The Elite Collection

Memory Care vs. In-Home Care for Dementia

When dealing with the progression of Alzheimer’s disease or other forms of memory loss, it can be tough to know whether you should choose Memory Care or in-home care for dementia. 

On one hand, you have the familiarity of home, and on the other, you have a space designed specifically for those with memory loss, with support from highly trained associates. This blog post will explore your Memory Care options, including information on providing memory support at home and moving to The Élite Collection by Silverstone and Watermark.

What is a Memory Care Community?

A Memory Care community features a layout with design cues and safety features — including keycard access and secure patios and gardens — that help your loved one feel calm and secure while providing an appropriate level of social interaction and activities. Professionally trained associates are available 24/7 to meet the mental and emotional needs of residents and to help with activities of daily living, manage medication, and provide meals, transportation and housekeeping. Memory Care communities also maintain a higher associate-to-resident ratio than other levels of care. 

The best Memory Care communities include therapies and activities for residents. These structured programs often require specially trained associates and aim to reduce cognitive decline, promote positive reminiscence and comfort residents. These therapies can include:

  • Reminiscence therapy — Sensory or visual cues from the past can help seniors reconnect with positive memories. Memory Care communities may be well-stocked with old magazines, classic films and music from earlier periods.
  • Sensory activities — Appealing to all five senses encourages memories and exploration. Aromatherapy may bring back memories of baking Christmas cookies or mowing the lawn, while diverse textures can evoke a wedding dress, a beloved pet, or the buttons on a military uniform.
  • Art or music therapy — Creative expression can be soothing and feel productive. Music therapy may include listening to a favorite song or playing basic instruments. Some residents may retain their musical ability even after significant memory loss. Visual expression — like painting and drawing — are ways to express emotion safely and creatively.
  • Touch therapy — Associates are often trained in hand and arm massage techniques to increase human contact and reduce stress. 
  • Pet therapy — If your family member is an animal lover, well-trained cats and dogs may visit the community to provide companionship and comfort.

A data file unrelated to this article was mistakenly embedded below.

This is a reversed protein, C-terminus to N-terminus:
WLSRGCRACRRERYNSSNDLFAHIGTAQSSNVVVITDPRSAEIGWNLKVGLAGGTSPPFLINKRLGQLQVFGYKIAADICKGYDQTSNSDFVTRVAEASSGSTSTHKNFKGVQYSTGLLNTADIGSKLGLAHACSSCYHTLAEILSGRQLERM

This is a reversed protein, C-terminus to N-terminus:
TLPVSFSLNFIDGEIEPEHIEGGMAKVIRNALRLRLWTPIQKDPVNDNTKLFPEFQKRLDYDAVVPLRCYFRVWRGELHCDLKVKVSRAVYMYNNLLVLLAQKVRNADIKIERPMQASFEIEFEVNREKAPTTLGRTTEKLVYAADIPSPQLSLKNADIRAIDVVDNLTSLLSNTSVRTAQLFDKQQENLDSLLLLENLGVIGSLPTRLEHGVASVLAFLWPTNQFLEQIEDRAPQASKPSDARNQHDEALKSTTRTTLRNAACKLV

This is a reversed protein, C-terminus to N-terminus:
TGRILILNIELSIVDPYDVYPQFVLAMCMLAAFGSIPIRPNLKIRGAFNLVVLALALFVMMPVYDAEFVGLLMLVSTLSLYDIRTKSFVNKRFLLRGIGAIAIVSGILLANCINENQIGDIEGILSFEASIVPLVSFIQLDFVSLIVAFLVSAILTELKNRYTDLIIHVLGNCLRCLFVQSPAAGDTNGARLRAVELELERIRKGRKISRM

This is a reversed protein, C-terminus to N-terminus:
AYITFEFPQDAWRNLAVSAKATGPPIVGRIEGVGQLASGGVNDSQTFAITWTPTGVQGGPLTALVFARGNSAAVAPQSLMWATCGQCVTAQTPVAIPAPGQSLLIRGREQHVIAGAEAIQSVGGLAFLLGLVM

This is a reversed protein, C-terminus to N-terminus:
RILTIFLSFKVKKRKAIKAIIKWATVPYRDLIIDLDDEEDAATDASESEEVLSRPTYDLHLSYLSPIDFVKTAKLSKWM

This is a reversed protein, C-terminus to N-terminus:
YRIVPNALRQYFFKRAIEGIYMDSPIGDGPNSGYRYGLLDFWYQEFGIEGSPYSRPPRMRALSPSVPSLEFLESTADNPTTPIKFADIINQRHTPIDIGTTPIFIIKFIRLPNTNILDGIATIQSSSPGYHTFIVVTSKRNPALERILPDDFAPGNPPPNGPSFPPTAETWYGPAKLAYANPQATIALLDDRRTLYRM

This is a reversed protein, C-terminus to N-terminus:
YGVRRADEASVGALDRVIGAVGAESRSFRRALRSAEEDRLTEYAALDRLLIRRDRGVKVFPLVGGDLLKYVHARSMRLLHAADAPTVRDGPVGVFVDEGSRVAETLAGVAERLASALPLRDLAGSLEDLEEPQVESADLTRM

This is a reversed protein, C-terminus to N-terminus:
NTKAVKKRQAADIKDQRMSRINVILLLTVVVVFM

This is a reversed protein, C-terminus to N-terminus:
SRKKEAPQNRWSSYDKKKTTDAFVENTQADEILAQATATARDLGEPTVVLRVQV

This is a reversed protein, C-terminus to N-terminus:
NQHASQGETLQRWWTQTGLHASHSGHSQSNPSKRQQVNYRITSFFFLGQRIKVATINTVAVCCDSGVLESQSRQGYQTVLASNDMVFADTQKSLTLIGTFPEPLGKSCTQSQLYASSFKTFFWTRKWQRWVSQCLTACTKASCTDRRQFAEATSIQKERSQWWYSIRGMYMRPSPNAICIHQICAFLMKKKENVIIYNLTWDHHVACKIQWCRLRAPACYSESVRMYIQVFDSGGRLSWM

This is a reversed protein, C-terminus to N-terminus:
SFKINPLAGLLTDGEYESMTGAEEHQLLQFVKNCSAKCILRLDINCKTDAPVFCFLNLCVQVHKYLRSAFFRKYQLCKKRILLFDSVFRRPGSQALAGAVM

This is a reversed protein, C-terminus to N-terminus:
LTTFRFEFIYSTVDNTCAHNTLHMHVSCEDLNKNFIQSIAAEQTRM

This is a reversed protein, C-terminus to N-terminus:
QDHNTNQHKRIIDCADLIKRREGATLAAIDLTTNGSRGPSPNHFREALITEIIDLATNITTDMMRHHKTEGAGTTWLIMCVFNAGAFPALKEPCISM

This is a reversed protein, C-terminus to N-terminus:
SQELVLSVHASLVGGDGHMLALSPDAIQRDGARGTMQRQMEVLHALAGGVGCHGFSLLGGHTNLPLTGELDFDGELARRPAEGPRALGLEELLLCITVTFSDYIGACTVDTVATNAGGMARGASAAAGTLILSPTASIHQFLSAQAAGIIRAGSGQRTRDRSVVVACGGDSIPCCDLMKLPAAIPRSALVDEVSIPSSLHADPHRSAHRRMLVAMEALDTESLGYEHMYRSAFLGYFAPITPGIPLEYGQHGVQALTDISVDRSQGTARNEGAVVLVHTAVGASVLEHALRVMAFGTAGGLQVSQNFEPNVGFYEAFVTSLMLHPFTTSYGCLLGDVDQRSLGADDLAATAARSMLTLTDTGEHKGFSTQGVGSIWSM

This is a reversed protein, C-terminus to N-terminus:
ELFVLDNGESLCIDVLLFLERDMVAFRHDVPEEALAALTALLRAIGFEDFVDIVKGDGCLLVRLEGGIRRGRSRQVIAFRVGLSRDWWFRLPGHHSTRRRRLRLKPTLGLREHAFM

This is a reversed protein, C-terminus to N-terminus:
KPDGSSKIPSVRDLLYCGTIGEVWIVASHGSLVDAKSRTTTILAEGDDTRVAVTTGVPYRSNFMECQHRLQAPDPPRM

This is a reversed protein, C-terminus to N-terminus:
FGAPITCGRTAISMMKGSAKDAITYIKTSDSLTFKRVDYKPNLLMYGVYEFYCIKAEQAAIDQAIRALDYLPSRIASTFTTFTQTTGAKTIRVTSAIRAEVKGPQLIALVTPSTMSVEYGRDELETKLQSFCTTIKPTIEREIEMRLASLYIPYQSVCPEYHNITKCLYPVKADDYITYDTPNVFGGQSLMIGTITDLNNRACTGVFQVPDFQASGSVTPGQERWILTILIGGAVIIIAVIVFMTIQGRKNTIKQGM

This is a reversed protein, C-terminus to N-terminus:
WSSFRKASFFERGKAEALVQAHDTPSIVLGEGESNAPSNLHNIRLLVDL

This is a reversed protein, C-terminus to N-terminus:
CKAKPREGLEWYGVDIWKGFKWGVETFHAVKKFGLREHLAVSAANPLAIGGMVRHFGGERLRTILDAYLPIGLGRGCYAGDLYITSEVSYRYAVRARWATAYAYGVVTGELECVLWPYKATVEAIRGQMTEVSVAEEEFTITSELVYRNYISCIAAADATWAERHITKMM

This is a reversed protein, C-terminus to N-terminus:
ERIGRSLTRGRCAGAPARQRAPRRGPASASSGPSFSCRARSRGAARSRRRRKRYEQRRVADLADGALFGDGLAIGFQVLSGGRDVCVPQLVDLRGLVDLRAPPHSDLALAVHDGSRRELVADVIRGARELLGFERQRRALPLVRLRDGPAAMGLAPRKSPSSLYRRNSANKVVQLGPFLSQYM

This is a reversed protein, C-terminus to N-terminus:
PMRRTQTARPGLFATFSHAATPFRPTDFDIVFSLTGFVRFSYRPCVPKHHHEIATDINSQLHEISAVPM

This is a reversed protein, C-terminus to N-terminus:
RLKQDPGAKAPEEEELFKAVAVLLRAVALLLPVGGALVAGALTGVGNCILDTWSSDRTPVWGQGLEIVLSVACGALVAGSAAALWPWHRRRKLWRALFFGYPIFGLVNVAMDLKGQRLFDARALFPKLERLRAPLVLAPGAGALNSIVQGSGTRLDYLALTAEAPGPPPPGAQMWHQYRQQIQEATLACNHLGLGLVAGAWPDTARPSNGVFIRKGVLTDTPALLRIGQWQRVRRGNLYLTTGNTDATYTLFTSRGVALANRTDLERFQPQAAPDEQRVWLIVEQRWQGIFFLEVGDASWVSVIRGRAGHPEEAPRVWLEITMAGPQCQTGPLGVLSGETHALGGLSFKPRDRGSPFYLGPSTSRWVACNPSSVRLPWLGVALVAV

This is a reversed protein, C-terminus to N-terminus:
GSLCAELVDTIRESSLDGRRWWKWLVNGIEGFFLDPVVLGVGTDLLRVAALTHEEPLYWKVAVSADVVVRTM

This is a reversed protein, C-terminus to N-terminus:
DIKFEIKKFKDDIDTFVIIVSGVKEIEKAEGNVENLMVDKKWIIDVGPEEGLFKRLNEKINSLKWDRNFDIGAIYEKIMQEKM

• Light therapy — Communities often feature controlled lighting to mimic sunrises and sunsets to relieve symptoms of sundowning or late-day confusion.

What is In-Home Care?

In-home care allows seniors to remain in their own homes while receiving assistance from professional caregivers who can help with activities of daily living like bathing, eating, getting dressed, medication management, housekeeping and more. Typically care can range from a few hours a week spent providing companionship, preparing meals and housekeeping to round-the-clock supervision.

While home care aides are usually trained in the nuances of issues related to memory loss, they usually aren’t licensed to provide medical services. 

Choosing Between Memory Care and In-Home Care for Dementia 

Now that you understand the difference between Memory Care and in-home care for dementia, which one is right for your loved one? To help you decide, here are some factors to consider:

  • Stage of dementia — If your loved one has mild or moderate dementia symptoms, in-home memory support can be a good option, as long as you can tailor caregiving tasks and responsibilities to meet their specific needs.
  • Availability of quality Memory Care — Some cities and towns may have limited memory support options or the community you have selected may be full. In this circumstance, providing in-home care until an appropriate Memory Care community becomes available is a good alternative.
  • Caregiver management — A good in-home agency will interview you and your loved one and find caregivers who will match your loved one’s needs and personality.
  • Isolation — Even with caregivers coming to your home on a regular basis, your loved one can become socially isolated. For some, being with other people their own age may be more beneficial.
  • Emergency planning — How will you handle an illness, medication reaction or other emergency that requires going to the doctor, hospital, or urgent care? These disruptions can also be very disturbing to someone with memory loss

Discover Care That’s Beyond Compare

The Élite Collection by Silverstone and Watermark, delivers compassionate, specialized care for those with Alzheimer’s disease and other forms of memory loss. To learn more about all our levels of senior care, or for help deciding what’s best for your loved one and your family, explore our communities here.

November 5, 2022


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